TechTown’s executive director is positive the same miracle can happen in his city—partially due to its prime location next to the country’s most heavily populated areas, which is desirable for international businesses looking to move products throughout the U.S. “I think we are going to be the gateway to America,” says Charlton. “We are going to be the place where the rest of the world comes into because it’s low cost and because the rest of the world wants to get into the biggest market of the world.”
Detroit has a rich history as the birthplace for scores of successful black entrepreneurs—from Berry Gordy of Motown, which was the nation’s largest black-owned business for more than 20 years, to Don Barden, CEO of Barden Cos. Inc. (No. 10 on the be industrial/service companies list with $455 million in revenues). A revitalized Motor City would not only provide jobs and business opportunities for this predominantly black city, but also serve as the primer for future urban revitalization projects to follow.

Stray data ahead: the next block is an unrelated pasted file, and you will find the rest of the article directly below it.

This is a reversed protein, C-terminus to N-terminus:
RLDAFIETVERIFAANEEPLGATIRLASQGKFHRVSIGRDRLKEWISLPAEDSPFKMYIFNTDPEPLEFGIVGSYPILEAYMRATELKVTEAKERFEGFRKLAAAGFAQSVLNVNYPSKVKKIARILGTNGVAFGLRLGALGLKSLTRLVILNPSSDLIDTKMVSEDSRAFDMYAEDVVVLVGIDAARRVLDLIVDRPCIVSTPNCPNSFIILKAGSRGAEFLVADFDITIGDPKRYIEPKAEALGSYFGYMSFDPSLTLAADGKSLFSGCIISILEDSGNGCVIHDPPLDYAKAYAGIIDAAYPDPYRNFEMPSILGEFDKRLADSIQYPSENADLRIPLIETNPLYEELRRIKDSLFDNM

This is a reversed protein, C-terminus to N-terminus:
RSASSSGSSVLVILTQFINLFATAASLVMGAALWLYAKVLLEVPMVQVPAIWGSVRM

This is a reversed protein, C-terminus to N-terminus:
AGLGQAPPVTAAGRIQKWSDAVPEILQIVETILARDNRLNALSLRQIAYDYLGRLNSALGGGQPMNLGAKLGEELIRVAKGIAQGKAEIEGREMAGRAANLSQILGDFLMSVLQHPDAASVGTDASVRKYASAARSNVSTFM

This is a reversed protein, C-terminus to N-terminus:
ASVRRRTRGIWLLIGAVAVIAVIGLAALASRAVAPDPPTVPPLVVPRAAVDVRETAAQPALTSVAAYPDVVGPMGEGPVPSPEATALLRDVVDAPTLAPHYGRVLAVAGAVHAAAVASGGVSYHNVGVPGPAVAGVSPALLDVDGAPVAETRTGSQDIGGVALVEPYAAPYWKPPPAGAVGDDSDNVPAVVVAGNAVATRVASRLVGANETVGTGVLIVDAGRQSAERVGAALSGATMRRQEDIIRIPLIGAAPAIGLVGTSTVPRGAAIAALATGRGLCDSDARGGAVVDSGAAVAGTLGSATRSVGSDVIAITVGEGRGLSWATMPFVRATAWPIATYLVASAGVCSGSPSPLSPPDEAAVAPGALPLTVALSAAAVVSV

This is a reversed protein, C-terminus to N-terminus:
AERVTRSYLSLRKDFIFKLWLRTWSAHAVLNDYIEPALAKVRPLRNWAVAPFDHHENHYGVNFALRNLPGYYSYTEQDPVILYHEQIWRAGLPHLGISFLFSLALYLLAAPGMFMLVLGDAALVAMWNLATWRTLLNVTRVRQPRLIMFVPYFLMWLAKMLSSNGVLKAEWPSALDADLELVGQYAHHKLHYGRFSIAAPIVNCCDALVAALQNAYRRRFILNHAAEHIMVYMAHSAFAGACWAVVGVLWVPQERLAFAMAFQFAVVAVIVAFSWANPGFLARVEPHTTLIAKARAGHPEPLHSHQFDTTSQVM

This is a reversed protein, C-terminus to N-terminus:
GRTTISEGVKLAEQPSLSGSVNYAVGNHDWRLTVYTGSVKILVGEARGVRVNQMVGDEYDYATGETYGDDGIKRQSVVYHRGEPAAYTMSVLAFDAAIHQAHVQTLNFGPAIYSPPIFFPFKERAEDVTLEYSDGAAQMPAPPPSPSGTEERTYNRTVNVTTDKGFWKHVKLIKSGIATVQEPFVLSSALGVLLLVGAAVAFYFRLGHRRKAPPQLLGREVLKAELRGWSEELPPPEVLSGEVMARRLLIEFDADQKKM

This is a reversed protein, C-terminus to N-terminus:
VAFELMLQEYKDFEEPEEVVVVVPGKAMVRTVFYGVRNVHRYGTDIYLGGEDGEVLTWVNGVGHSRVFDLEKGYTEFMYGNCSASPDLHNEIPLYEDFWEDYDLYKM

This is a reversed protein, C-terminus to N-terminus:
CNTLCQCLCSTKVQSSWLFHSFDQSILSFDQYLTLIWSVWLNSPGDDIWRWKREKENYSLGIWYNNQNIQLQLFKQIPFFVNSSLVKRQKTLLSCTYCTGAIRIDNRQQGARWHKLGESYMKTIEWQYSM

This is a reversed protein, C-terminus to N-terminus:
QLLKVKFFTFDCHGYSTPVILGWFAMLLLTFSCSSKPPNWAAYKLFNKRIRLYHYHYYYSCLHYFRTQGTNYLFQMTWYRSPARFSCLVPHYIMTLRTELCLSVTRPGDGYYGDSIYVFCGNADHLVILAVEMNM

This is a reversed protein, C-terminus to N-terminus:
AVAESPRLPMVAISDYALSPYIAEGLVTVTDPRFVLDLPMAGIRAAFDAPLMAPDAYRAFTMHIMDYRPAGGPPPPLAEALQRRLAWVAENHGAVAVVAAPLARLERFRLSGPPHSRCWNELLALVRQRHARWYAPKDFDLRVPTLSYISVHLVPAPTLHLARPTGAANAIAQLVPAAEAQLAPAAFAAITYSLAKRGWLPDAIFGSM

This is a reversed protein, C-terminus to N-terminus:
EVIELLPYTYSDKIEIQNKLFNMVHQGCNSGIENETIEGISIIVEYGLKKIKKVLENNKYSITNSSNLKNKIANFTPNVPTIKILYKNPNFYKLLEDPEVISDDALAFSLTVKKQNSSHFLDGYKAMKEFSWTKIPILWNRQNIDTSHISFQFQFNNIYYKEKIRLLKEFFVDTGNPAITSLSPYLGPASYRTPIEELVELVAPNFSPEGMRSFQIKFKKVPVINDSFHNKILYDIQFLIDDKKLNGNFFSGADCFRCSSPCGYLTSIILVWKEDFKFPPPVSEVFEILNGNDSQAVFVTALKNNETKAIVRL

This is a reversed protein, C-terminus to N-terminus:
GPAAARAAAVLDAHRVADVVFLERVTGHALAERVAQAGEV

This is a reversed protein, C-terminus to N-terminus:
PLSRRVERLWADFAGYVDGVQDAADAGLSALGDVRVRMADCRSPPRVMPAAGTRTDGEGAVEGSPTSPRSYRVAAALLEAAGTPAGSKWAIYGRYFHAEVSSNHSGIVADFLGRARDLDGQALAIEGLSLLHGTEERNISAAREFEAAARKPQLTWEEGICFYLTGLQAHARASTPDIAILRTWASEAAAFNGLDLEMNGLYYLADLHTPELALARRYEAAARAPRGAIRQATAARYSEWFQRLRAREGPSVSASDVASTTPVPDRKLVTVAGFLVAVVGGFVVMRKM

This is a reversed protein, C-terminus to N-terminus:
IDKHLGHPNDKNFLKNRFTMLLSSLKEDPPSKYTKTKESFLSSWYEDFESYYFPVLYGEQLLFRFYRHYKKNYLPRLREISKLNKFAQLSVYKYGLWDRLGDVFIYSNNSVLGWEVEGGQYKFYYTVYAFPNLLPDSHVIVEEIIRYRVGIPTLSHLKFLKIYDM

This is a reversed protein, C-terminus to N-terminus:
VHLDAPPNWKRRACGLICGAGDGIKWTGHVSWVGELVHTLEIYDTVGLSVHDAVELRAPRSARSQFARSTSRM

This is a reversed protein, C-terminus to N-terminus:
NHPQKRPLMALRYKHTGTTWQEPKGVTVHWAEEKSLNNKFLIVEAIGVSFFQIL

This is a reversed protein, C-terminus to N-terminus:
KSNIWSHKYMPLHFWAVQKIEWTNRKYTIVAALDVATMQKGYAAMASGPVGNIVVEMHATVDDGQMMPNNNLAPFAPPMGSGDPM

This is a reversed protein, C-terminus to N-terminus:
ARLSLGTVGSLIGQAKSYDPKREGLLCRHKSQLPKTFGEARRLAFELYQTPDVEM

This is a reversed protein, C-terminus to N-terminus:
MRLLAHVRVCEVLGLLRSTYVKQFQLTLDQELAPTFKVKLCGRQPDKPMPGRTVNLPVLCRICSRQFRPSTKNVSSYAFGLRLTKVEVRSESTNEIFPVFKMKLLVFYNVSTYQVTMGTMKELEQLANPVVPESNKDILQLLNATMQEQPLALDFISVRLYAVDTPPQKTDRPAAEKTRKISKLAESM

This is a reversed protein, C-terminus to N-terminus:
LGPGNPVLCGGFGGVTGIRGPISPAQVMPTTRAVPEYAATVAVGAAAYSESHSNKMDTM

Can Detroit be saved? Given time and through great effort, absolutely. But only if policymakers, powerbrokers, and residents make the necessary changes, sacrifices, and successfully navigate the scores of obstacles that stand in the way.
This article appeared in the November 2009 issue of Black Enterprise magazine.